Tuesday, September 13, 2011
One of the most telling points Serano makes is that when she gives speeches she will often invite her listeners to contemplate the following question: Would you transition to the other gender permanently for 10 million dollars? Clearly if you buy into the idea that just continuing to live with a mismatch between your subconscious and assigned gender isn't that bad you must think everyone would transition for 10 million. Despite this practically nobody is willing to (barring those who want to transition anyway, presumably). Non trans people want to continue to live and look like their current gender even when faced with an immense incentive to change; this alone should serve as plenty of proof that we must fully accept people's self identified gender as legitimate and equal rather than as some other category entirely. We see all the time on TV what ludicrous things people are willing to do for a moment of fame and a shot at a million dollars and that serves to give us some kind of benchmark for things that are really important to people.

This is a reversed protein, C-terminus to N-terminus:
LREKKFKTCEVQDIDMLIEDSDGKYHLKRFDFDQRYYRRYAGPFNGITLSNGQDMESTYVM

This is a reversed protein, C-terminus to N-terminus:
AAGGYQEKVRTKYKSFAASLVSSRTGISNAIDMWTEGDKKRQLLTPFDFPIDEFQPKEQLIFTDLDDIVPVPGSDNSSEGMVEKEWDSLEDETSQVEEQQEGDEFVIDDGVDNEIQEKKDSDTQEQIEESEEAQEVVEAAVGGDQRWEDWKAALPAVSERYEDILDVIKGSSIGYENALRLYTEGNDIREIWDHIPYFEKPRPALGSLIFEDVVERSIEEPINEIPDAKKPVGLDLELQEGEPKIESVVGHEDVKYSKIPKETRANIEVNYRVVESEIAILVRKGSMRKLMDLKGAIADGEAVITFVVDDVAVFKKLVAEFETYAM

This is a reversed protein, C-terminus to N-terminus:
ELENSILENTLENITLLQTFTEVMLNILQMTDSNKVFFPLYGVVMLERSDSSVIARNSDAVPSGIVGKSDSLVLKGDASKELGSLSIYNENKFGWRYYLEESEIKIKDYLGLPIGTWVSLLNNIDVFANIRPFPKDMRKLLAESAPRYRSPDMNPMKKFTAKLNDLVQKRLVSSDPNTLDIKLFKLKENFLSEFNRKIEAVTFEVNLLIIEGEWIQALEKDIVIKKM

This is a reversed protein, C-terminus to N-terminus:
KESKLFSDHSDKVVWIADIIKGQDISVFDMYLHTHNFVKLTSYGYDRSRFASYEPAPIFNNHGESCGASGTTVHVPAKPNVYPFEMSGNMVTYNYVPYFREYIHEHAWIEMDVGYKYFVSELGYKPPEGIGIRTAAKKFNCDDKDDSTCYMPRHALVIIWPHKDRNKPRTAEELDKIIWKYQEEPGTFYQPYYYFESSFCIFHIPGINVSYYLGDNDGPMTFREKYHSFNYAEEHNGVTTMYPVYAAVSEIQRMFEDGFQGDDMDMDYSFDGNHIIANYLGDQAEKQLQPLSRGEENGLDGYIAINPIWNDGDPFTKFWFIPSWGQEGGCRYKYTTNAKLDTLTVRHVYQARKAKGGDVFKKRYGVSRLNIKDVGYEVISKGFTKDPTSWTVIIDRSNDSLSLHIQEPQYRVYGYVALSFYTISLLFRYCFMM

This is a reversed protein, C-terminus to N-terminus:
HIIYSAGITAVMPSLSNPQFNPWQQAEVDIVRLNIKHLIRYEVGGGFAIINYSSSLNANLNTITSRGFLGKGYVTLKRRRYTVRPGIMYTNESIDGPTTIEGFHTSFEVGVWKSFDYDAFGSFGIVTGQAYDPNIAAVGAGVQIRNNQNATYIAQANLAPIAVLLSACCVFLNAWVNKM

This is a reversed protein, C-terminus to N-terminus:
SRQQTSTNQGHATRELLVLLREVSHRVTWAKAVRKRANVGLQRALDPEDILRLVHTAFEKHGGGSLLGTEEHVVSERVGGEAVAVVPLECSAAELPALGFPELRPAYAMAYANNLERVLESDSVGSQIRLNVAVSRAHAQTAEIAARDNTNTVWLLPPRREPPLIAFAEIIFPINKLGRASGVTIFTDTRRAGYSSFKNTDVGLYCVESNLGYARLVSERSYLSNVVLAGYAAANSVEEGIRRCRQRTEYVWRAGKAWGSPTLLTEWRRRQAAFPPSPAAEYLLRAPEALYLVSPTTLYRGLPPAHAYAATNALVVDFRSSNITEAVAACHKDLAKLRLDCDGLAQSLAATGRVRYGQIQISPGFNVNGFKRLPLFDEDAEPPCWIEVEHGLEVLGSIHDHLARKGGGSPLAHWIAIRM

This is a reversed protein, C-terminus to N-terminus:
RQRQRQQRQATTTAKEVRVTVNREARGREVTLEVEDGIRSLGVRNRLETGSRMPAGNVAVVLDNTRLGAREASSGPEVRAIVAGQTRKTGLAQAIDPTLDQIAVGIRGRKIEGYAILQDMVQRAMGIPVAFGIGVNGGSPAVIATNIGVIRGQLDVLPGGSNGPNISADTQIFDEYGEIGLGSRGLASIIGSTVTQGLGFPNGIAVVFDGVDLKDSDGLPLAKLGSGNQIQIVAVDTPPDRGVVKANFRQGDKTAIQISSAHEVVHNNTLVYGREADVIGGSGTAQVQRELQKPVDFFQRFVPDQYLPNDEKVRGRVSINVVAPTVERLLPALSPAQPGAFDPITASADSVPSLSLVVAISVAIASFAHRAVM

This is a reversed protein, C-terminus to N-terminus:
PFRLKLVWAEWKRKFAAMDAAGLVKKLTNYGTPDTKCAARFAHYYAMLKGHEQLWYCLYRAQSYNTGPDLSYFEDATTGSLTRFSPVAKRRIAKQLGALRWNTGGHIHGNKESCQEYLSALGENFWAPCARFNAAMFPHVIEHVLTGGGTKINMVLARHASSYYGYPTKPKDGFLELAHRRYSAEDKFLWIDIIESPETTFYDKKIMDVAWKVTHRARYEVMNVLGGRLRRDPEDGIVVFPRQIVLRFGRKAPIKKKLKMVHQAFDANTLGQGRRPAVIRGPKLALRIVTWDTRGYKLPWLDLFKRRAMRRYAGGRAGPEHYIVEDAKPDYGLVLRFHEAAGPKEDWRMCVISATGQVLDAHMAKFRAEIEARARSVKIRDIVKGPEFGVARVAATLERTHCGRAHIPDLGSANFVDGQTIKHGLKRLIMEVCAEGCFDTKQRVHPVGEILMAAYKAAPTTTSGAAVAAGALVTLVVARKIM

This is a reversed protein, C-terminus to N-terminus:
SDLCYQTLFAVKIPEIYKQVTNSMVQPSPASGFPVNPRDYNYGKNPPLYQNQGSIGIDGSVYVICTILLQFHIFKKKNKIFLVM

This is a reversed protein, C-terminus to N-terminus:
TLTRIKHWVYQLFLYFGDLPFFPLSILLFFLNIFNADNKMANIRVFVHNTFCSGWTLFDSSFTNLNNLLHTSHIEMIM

I usually identify as pretty left wing politically but I do often end up in fights with left wing radicals and pundits when I criticize their means, if not their motives (I generally disagree with both the motives *and* the methods of right wing folks). I was expecting to write this post with a healthy dose of "The author is too radical and divorced from reality" until I got to the final chapter where Serano talks very harshly about a substantial portion of the trans/queer community dedicated to the destruction of the male/female binary and the glorification of non-standard gender and sexuality identifiers. She feels that she identifies as a woman and that refusing to accept people who do identify cleanly into the male/female binary is a mistake - whether you are talking about male/female or binary/radical you should not marginalize how someone else chooses to experience their gender or sexuality. Huzzah! I certainly support the idea that everyone should be given the freedom both legally and socially to have their own ideas and practices surrounding gender and sexuality. I am reminded a bit of my Barefoot project; I don't mind if people wear shoes so long as nobody tries to make me do so. Despite the extreme difference in our experiences I find that the sort of world Serano wants to create is the sort of world I want to live in.
I find myself tempted to try putting on women's clothes and wandering around just to see exactly what happens. I like challenging people's assumptions and I am extremely curious to see the differences in the world when I change nothing but a single piece of clothing - it seems like there are so many things that are hidden from me by my gender and my my usual conformity with the associated norms.
Picture taken from: http://www.juliaserano.com/whippinggirl.html